“That said, one of the big mistakes you can make is that you're in ‘all or nothing' mode when it comes to exercising.

“If your new exercise program sees you exercising for an hour or more and working out as fast as you can during those 60 minutes, only to have you do nothing for the next few days, your Exercising for a long time may be doing you more harm than good.

“Long, hard workouts leave us starved and more likely to eat more food later in the day.

“They also make our bodies extremely tired and require rest, which means we move a lot less over the next few days.

“While you may burn a lot of calories during a long, high-intensity workout, if you're inactive for two days afterward, you're less likely to experience the positive, encouraging weight loss effects of more regular exercise .

“Choose shorter workouts — more frequent, and try to incorporate more general movement into your day, like walking, or simply not sitting for long periods of time.”

4. You don’t get enough sleep

Sarah said: “Yes, not getting enough rest can hinder your weight loss.

“If we don't get enough sleep, it can wreak havoc on our health and make it harder for us to lose weight.

“Fatigue can have a huge negative impact on the decisions we make, such as: increasing our urges to snack; increasing our cravings for high-calorie foods, reducing our motivation to exercise/exercise, increasing our stress levels (which reduces our ability to burn fat), affects our mood (making us less likely to make healthy choices).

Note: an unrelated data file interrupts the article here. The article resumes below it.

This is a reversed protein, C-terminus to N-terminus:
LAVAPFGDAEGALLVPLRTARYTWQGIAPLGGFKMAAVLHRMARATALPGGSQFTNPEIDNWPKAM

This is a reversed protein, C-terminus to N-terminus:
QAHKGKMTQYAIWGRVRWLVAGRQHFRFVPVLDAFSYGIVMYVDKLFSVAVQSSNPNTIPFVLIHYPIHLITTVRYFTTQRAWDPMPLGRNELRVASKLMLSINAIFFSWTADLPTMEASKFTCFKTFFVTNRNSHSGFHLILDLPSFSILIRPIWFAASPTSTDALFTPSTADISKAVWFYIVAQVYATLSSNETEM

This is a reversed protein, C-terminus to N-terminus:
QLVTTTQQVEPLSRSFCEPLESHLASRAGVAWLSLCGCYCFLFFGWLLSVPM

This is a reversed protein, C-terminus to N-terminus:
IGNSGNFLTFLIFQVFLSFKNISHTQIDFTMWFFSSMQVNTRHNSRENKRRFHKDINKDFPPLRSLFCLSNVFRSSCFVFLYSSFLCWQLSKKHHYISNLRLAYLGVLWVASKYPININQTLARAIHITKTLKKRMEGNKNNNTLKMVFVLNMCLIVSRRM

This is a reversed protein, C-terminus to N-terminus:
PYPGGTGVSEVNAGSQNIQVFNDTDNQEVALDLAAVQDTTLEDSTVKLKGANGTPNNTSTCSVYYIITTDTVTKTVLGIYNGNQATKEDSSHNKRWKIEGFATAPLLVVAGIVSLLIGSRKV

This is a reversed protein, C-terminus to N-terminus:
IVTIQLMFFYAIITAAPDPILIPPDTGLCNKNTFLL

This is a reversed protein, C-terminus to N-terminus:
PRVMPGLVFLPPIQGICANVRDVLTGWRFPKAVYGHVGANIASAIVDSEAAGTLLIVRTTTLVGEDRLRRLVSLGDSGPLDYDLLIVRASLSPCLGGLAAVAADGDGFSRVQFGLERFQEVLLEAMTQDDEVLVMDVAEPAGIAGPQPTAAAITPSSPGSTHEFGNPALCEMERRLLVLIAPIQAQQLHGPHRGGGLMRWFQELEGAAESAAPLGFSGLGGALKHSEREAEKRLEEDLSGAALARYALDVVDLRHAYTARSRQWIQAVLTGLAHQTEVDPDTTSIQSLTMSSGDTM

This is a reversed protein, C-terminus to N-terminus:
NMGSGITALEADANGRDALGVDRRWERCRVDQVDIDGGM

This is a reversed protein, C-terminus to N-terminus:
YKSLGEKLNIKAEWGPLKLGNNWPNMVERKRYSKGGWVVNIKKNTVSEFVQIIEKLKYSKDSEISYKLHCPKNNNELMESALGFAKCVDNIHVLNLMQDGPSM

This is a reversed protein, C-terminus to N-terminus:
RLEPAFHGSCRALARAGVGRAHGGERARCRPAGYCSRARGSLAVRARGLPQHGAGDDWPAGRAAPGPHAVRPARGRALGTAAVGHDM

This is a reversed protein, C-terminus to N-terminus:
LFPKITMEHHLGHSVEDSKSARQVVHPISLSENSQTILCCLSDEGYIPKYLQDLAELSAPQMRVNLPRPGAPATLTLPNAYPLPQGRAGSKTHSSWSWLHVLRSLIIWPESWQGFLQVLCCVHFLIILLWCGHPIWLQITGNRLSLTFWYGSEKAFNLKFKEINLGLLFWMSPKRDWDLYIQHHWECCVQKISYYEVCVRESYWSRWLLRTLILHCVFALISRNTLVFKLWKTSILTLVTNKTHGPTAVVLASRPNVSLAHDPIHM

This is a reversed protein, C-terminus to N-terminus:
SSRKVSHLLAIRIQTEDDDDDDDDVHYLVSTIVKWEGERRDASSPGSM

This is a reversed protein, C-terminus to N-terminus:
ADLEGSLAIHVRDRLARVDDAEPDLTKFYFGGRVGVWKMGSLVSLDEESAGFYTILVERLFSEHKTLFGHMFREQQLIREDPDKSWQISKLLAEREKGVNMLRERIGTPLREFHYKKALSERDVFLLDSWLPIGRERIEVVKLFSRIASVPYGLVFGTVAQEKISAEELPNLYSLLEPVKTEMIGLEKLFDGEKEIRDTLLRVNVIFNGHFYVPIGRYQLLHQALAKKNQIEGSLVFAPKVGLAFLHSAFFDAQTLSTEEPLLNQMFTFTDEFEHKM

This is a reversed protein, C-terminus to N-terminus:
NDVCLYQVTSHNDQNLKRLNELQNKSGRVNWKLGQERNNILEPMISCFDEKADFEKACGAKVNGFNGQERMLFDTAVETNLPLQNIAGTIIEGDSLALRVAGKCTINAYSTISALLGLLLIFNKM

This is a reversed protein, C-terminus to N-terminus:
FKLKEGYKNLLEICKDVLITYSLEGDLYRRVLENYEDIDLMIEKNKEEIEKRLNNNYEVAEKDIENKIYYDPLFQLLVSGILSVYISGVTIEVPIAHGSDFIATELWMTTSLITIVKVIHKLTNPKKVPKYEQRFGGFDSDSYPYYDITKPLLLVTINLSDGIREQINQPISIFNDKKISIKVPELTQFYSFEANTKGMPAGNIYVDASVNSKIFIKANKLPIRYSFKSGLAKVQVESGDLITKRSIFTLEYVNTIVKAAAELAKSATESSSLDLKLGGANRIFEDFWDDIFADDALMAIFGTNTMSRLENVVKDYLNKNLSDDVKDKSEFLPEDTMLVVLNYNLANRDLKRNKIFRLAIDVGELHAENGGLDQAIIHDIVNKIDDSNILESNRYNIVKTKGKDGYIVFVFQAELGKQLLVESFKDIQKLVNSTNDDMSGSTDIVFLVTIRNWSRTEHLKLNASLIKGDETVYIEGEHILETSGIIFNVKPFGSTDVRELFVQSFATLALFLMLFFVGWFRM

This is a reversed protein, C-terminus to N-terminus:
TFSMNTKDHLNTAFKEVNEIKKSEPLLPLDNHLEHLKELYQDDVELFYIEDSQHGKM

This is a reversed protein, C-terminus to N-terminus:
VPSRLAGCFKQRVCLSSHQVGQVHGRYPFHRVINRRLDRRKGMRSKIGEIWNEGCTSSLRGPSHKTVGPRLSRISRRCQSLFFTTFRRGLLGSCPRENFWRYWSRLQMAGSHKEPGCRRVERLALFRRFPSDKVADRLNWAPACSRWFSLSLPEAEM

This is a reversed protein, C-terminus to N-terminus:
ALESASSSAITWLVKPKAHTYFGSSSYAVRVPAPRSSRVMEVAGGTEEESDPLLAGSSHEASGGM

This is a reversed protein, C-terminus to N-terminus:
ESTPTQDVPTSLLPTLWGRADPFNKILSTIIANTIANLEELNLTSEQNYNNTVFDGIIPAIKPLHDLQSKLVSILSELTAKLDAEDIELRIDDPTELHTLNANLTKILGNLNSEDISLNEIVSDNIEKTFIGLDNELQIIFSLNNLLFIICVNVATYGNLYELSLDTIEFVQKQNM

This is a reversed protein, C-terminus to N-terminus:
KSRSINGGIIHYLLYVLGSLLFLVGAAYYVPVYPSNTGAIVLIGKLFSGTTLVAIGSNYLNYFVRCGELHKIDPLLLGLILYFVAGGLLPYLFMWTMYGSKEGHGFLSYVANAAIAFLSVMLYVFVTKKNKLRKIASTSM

“Want to lose weight? Make sleep a priority. Try to get at least seven hours of sleep a night, but aim for eight if you can.”

5. You're losing muscle

Sarah said: “It's probably something you haven't considered, but losing muscle mass stops us from losing weight.

“When we have healthy muscles, our bodies expend more energy throughout the day to keep those muscles well nourished and cared for – which burns more calories.

“If we don't work hard to maintain our muscle mass, we lose 3 to 8 percent of our muscle mass every 10 years we age.

“That may not sound like a lot, but losing muscle strength and mass can prevent us from reaching our calorie deficit goals.

“Prevent this loss of muscle mass by incorporating strength training into your exercise program.

“Regular strength training (using weights while exercising) helps keep your muscles strong, and researchers have found that people who do resistance training regularly lose more fat than those who don't.”

6. You don’t actually know why you do what you do

Sarah said: “You want to lose weight…why?

“If you can't answer that right away, then that's probably why you didn't.

“We're constantly bombarded with messages convincing us we need to lose weight, ‘lose weight for the new year', ‘lose weight for summer', ‘loosen your clothes size'.”

“We see these messages so often that we convince ourselves we need to lose weight — even though we may not know why.

“Take a moment to ask yourself why, and write it down.

“Is it to improve your health? To boost your confidence? To make it easier for you to play with your kids?

“Whatever it is, remind yourself and use it to motivate you.

“If you don't have a reason, then maybe you should reconsider whether you really need to start this weight loss journey.”